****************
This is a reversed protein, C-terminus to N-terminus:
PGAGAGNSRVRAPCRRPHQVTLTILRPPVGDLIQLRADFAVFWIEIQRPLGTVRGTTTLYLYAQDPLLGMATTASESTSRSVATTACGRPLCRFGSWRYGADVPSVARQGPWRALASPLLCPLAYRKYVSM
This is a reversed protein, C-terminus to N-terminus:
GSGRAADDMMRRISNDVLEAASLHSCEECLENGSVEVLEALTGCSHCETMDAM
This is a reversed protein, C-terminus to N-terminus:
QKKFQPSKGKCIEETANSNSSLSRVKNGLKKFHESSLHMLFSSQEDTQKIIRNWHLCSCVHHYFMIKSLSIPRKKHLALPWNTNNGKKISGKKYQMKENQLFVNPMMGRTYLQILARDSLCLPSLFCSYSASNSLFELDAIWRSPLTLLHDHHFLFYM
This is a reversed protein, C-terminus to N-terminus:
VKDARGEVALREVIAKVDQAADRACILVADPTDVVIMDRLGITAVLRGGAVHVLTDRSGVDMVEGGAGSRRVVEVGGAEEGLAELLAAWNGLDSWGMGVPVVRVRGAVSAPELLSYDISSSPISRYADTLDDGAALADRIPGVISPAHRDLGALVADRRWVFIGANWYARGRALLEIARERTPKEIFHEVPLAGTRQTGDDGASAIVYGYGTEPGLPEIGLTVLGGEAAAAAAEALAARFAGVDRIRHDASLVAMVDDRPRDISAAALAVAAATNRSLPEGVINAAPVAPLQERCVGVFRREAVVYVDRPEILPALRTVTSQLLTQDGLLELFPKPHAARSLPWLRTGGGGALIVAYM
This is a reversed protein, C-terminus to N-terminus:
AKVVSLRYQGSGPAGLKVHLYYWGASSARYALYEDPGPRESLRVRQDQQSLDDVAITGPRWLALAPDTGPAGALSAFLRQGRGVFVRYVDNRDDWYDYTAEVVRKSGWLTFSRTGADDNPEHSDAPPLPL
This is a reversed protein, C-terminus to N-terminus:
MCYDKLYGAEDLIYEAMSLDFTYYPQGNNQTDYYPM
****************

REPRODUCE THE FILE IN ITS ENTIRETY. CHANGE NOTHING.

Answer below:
This is a reversed protein, C-terminus to N-terminus:
PGAGAGNSRVRAPCRRPHQVTLTILRPPVGDLIQLRADFAVFWIEIQRPLGTVRGTTTLYLYAQDPLLGMATTASESTSRSVATTACGRPLCRFGSWRYGADVPSVARQGPWRALASPLLCPLAYRKYVSM
This is a reversed protein, C-terminus to N-terminus:
GSGRAADDMMRRISNDVLEAASLHSCEECLENGSVEVLEALTGCSHCETMDAM
This is a reversed protein, C-terminus to N-terminus:
QKKFQPSKGKCIEETANSNSSLSRVKNGLKKFHESSLHMLFSSQEDTQKIIRNWHLCSCVHHYFMIKSLSIPRKKHLALPWNTNNGKKISGKKYQMKENQLFVNPMMGRTYLQILARDSLCLPSLFCSYSASNSLFELDAIWRSPLTLLHDHHFLFYM
This is a reversed protein, C-terminus to N-terminus:
VKDARGEVALREVIAKVDQAADRACILVADPTDVVIMDRLGITAVLRGGAVHVLTDRSGVDMVEGGAGSRRVVEVGGAEEGLAELLAAWNGLDSWGMGVPVVRVRGAVSAPELLSYDISSSPISRYADTLDDGAALADRIPGVISPAHRDLGALVADRRWVFIGANWYARGRALLEIARERTPKEIFHEVPLAGTRQTGDDGASAIVYGYGTEPGLPEIGLTVLGGEAAAAAAEALAARFAGVDRIRHDASLVAMVDDRPRDISAAALAVAAATNRSLPEGVINAAPVAPLQERCVGVFRREAVVYVDRPEILPALRTVTSQLLTQDGLLELFPKPHAARSLPWLRTGGGGALIVAYM
This is a reversed protein, C-terminus to N-terminus:
AKVVSLRYQGSGPAGLKVHLYYWGASSARYALYEDPGPRESLRVRQDQQSLDDVAITGPRWLALAPDTGPAGALSAFLRQGRGVFVRYVDNRDDWYDYTAEVVRKSGWLTFSRTGADDNPEHSDAPPLPL
This is a reversed protein, C-terminus to N-terminus:
MCYDKLYGAEDLIYEAMSLDFTYYPQGNNQTDYYPM